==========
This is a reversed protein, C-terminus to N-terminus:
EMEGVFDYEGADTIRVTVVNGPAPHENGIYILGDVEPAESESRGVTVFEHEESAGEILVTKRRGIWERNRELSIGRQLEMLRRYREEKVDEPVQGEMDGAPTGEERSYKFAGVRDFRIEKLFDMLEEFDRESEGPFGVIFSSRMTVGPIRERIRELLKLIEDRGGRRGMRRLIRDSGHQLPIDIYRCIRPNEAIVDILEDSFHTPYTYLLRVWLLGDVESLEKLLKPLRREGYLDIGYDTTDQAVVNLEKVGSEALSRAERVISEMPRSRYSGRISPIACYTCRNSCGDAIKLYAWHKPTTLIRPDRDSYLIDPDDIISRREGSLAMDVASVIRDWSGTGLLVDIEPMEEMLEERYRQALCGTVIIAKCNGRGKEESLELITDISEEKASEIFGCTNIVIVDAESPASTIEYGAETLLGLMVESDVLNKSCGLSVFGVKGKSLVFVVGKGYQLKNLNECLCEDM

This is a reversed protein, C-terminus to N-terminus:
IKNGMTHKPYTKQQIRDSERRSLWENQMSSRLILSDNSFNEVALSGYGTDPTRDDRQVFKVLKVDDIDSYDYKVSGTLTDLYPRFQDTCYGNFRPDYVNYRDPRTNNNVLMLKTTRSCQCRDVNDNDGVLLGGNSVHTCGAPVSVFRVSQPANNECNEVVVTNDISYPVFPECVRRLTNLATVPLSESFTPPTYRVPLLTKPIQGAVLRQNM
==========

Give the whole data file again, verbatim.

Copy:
This is a reversed protein, C-terminus to N-terminus:
EMEGVFDYEGADTIRVTVVNGPAPHENGIYILGDVEPAESESRGVTVFEHEESAGEILVTKRRGIWERNRELSIGRQLEMLRRYREEKVDEPVQGEMDGAPTGEERSYKFAGVRDFRIEKLFDMLEEFDRESEGPFGVIFSSRMTVGPIRERIRELLKLIEDRGGRRGMRRLIRDSGHQLPIDIYRCIRPNEAIVDILEDSFHTPYTYLLRVWLLGDVESLEKLLKPLRREGYLDIGYDTTDQAVVNLEKVGSEALSRAERVISEMPRSRYSGRISPIACYTCRNSCGDAIKLYAWHKPTTLIRPDRDSYLIDPDDIISRREGSLAMDVASVIRDWSGTGLLVDIEPMEEMLEERYRQALCGTVIIAKCNGRGKEESLELITDISEEKASEIFGCTNIVIVDAESPASTIEYGAETLLGLMVESDVLNKSCGLSVFGVKGKSLVFVVGKGYQLKNLNECLCEDM

This is a reversed protein, C-terminus to N-terminus:
IKNGMTHKPYTKQQIRDSERRSLWENQMSSRLILSDNSFNEVALSGYGTDPTRDDRQVFKVLKVDDIDSYDYKVSGTLTDLYPRFQDTCYGNFRPDYVNYRDPRTNNNVLMLKTTRSCQCRDVNDNDGVLLGGNSVHTCGAPVSVFRVSQPANNECNEVVVTNDISYPVFPECVRRLTNLATVPLSESFTPPTYRVPLLTKPIQGAVLRQNM